Thursday evening October 17th look for the 19-day old waning gibbous Moon to be rising with the stars of the open star cluster the Hyades. The Moon will be about 3-4o from the reddish star Aldebaran. Aldebaran represents the ‘angry eye’ of Taurus the Bull, and is at the end of the v-shaped asterism, the Hyades.
Wednesday October 16th the 18-day old waxing gibbous Moon will rise in the east near the two open star clusters in the constellation of Taurus the Bull. These are the Hyades, a v-shaped asterism making up the face of the Bull, and the Pleiades (aka the 7 Sisters) a small dipper-shaped group of stars on the shoulder of the Bull.
Every once in a while the planets arrange themselves along the horizon and when that happens visualizing the ecliptic is somewhat obvious. For the next week or so all of the naked-eye visible planets except Mars, plus Neptune and Dwarf Planet Ceres, will be above the horizon at sunset local time. If you wait about an hour the Moon and the planet Uranus will rise above the eastern horizon as Mercury and Venus have set in the west.
The ecliptic is actually the Earth’s orbit and it is used as a reference ‘line’, properly known as the plane of the ecliptic, for all of the Sun orbiting objects. Since few if any Sun orbiting objects have orbits that are on the same plane as the Earth but rather these objects are tilted or inclined either above or below the plane of the ecliptic. This is know as inclination. (Table Source: https://en.wikipedia.org/wiki/Orbital_inclination)
Our Moon reaches apogee, (greatest distance from Earth), for this orbit, on Thursday October 10th. At that time the Moon will be at a distance of 31.82 Earth diameters 252,216 miles (405,902 km) from the Earth.
On the day of the apogee Moon the 12-day old waxing gibbous Moon rises about 1-2 hours before sunset local time and is above the horizon the remainder of the night hours, setting at around sunrise the following morning.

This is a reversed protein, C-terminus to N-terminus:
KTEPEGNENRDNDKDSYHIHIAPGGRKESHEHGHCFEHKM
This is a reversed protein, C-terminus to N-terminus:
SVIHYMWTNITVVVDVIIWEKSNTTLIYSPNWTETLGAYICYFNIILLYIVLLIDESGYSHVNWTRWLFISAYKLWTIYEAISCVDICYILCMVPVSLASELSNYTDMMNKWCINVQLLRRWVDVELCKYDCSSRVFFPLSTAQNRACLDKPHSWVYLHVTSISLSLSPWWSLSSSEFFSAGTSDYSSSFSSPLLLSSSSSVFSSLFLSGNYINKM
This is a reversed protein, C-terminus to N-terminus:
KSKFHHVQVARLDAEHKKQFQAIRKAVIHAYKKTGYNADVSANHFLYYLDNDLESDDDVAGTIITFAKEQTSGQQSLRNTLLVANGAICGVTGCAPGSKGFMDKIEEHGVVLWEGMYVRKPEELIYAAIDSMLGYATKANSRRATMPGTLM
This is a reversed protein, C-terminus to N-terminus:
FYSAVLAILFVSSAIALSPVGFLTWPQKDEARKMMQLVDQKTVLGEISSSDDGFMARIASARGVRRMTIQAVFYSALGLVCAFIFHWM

Does our Moon actually go around the Earth as this graphic shows? From our perspective on the Earth the Moon appears to circle around the Earth. However, in reality, the Moon orbits the Sun together with the Earth*
*Click here to read my 2006 Scope on the Sky column “The Real Shape of the Moon’s Orbit”. (PDF)
Saturday October 5th the Moon will be crossing the plane of the ecliptic moving south. This is known as the descending node, one of two intersections the Moon’s orbital path (dark green line) has with the ecliptic.
On the day of the node crossing the 7-day old first quarter Moon will be over the southwestern horizon and will be about 1-2o to the east from the ringed planet Saturn. Jupiter shines brightly further to the west near the reddish star Antares. With binoculars or telescope the dwarf planet Ceres may be visible.
Saturday evening is also International Observe the Moon Night. There may be a telescope set up in your area for observing the Moon, Saturn, and Jupiter. Depending on local weather of course!
Wednesday evening October 3rd the 5-day old waxing crescent Moon will be about 1-2o from -2 magnitude Jupiter. Should make for a great view using binoculars. Keep an eye on the Moon over the next few days as it continues moving eastward and waxing toward first quarter phase and the planet Saturn.
Tuesday evening October 2nd the 4-day old waxing crescent Moon will be in the claws of Scorpius the Scorpion, and about 6-7o from the heart of Scorpius, the reddish star Antares. The Moon will be about 8o from 8th magnitude Dwarf Planet Ceres, and about 11-12o from -2 magnitude Jupiter.